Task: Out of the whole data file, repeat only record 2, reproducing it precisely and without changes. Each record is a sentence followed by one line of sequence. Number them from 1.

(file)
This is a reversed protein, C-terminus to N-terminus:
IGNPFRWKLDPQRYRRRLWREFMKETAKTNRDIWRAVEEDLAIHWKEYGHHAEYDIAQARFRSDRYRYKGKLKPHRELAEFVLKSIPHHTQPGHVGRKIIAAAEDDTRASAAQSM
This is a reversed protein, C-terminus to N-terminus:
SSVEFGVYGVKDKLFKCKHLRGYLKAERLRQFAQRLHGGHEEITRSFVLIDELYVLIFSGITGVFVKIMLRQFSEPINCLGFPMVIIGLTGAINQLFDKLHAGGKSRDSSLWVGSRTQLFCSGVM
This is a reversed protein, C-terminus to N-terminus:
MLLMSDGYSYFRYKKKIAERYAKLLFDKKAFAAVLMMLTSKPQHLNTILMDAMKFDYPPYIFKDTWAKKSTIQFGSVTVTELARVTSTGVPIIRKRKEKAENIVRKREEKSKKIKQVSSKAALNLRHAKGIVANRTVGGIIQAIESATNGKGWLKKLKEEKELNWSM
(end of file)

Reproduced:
This is a reversed protein, C-terminus to N-terminus:
SSVEFGVYGVKDKLFKCKHLRGYLKAERLRQFAQRLHGGHEEITRSFVLIDELYVLIFSGITGVFVKIMLRQFSEPINCLGFPMVIIGLTGAINQLFDKLHAGGKSRDSSLWVGSRTQLFCSGVM